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A quetsion on indentation

 
Daniel .J.Hyslop
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When writing a program as a biginner in java and as a student of java we are all prompted to use a certain style ie;


and yet in most examples I see of the SCJP i see

why the difference in techniques?
 
Steve Morrow
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Jeff Pollet
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I don't have an answer to this question. But I'm wondering if Steve could explain how the wiki link answers your question. The wiki link describes different styles and explains a bit about the history of them, but doesn't answer the specific question of why, when learning Java, books often use one indent structure, but on the SCJP, a different indent structure is used.

Is the answer (inferred from the wiki link) simply 'there are different styles, and each is appropriate, depending on preferences?
 
Marilyn de Queiroz
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http://www.coderanch.com/t/395597/java/java/Java-Style
http://www.coderanch.com/t/390346/java/java/inconsistency-style-code
http://www.coderanch.com/t/394100/java/java/Coding-Style-Standards
http://www.coderanch.com/t/394982/java/java/experienced-replies-only-coding-standards
Just a few I found in this forum of the probably hundreds of times this question has been asked on JavaRanch.

In fact, there is currently a thread in the Cattle Drive forum about this very subject.
 
Steve Morrow
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why, when learning Java, books often use one indent structure, but on the SCJP, a different indent structure is used.
There are various reasons for choosing an indent style, including (but not limited to) readability, publishing costs, standard conventions, etc.

Is the answer (inferred from the wiki link) simply 'there are different styles, and each is appropriate, depending on preferences?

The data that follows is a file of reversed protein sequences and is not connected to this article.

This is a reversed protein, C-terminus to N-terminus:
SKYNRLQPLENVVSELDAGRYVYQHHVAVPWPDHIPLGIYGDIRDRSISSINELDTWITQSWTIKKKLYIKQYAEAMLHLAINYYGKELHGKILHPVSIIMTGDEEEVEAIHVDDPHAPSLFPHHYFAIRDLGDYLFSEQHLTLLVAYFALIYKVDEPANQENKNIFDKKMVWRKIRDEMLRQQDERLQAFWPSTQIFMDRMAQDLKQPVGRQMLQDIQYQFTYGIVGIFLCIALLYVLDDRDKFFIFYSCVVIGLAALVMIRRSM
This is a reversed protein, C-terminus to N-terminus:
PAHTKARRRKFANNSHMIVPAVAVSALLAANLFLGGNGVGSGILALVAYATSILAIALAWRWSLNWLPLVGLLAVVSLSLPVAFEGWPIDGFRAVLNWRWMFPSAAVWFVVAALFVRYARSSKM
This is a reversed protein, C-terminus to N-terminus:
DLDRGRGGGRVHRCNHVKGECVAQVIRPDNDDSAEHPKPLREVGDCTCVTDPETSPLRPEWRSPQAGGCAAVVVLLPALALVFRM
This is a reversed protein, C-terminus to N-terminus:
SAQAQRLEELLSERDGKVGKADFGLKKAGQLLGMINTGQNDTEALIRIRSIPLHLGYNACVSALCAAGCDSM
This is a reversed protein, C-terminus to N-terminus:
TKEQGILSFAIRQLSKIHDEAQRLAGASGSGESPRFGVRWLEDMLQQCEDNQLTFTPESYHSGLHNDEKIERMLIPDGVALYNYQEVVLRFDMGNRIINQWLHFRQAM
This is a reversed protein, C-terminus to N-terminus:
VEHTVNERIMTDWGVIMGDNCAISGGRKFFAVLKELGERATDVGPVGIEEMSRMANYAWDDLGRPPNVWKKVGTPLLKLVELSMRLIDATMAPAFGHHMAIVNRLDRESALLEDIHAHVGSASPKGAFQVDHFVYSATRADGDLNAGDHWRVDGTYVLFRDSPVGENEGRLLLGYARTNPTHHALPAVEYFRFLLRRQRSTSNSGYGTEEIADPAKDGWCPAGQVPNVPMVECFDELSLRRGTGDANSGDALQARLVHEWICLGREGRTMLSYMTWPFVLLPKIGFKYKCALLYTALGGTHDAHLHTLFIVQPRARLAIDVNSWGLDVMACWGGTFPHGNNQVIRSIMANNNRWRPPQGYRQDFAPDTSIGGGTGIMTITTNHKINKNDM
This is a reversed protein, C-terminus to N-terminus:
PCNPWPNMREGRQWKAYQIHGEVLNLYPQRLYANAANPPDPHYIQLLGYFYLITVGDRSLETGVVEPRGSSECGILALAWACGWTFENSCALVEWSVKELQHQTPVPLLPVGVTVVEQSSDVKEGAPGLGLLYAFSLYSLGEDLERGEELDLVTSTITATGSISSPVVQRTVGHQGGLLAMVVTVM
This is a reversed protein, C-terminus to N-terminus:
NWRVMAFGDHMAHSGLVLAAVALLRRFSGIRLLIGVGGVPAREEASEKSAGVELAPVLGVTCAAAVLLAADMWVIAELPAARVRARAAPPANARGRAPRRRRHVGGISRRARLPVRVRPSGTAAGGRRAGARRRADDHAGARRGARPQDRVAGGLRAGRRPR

That's the inference I would have hoped you got from the article.

Regards...
 
marc weber
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As you can see from the links above, many developers (myself included) are strangely passionate about one style over another. But despite all the arguments as to why one style is "obviously superior" to another, it primarily comes down to what people are accustomed to.

So the style used in a particular context (e.g., a certain textbook or a certification exam) depends largely on the backgrounds of those who wrote the material, and this is why the history provided by the wiki article might be interesting.

My advice is:
  • Use one, but get comfortable with both (because you're not going to be able to avoid the one you don't like).
  • When it comes to arguments regarding which is better, don't engage.
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    Steve Morrow
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    * When it comes to arguments regarding which is better, don't engage.

    Bah! 1TBS! Anything else is heresy!

    *runs off to storm the castle*




    P.S. Just kidding, of course...
     
    marc weber
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    Originally posted by Steve Morrow:
    ... 1TBS! Anything else is heresy!

    I'll just say: No argument here.
     
    Stephen Boston
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    Originally posted by marc weber:

    I'll just say: No argument here.


    I guess I'm a heratic then.
     
    Rick O'Shay